Appellant was indicted for twenty-one counts of forgery in the first degree. Pursuant to negotiations, an agreement was reached whereby appellant would enter guilty pleas as to two of the counts. In return, the state agreed to recommend that the sentences on those two counts run concurrently, and that a nolle prosequi would be entered as to each of the remaining counts. A hearing was held, wherein the trial court required the disclosure of the plea agreement between appellant and the state. After determining that appellant's guilty pleas were being voluntarily, freely and intelligently entered, the trial court orally pronounced concurrent sentences upon appellant in full accordance with the terms of the plea agreement. Compare Stephens v. State, 162 Ga. App. 578 (292 SE2d 420) (1982)
. Appellant immediately sought to withdraw his guilty pleas but the trial court refused to allow him to do so. Appellant appeals, enumerating as error the refusal of the trial court to permit the withdrawal of the guilty pleas.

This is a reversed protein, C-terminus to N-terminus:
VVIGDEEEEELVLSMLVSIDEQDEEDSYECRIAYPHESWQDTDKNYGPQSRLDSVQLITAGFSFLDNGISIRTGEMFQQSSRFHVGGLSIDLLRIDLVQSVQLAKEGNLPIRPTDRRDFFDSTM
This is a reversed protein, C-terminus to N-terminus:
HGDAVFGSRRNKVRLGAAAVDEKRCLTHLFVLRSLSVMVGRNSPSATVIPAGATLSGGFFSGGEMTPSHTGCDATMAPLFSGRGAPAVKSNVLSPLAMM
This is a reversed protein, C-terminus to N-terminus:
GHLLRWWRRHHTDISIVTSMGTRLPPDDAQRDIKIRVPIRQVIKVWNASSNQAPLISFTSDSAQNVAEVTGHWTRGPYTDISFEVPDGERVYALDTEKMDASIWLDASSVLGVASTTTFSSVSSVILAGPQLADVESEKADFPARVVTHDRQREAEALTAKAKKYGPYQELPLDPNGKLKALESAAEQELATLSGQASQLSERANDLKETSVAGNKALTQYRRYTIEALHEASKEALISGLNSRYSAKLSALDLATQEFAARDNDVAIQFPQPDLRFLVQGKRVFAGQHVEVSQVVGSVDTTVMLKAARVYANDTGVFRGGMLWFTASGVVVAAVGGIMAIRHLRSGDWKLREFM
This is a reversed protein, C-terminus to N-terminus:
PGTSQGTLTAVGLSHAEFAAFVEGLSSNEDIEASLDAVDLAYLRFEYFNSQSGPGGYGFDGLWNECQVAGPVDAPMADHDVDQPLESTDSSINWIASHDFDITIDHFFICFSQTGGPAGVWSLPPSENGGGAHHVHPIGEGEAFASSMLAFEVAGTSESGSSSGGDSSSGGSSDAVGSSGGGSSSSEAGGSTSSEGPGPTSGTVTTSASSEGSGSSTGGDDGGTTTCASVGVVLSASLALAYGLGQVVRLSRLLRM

(Code Ann. 27-1404) provides in relevant part: "At any time before judgment is pronounced, the accused person may withdraw the plea of 'guilty' and plead 'not guilty'. . ." (Emphasis supplied.) "[T]he term, 'pronounced,' as employed by the Legislature in [OCGA 17-7-93
(Code Ann. 27-1404)], means 'orally announced' and . . ., therefore, a defendant does not have an absolute statutory right, under said Code Section, to withdraw a guilty plea, after the trial court's oral announcement of the same. [Cits.]" State v. Germany, 246 Ga. 455 (271 SE2d 851) (1989)
. Appellant asserts that this court should decline to follow the ruling in State v. Germany, supra, and return to the rule that an accused can withdraw his plea at any time prior to the entry of written judgment upon the court record. This court is, of course, bound by the holding of our Supreme Court in State v. Germany, and must follow it in the instant case. See Hall v. State, 163 Ga. App. 59
, 60 (293 SE2d 874
) (1982). Accordingly, the only issue presented for review is whether the trial court abused its discretion in refusing to allow appellant to withdraw his guilty plea after sentence had been pronounced. See generally Collins v. State, 163 Ga. App. 403 (294 SE2d 623) (1982)
. We find no such abuse of discretion. See generally Kight v. State, 158 Ga. App. 698 (282 SE2d 176) (1981)
Sam B. Sibley, Jr., District Attorney, Charles R. Sheppard, Assistant District Attorney, for appellee.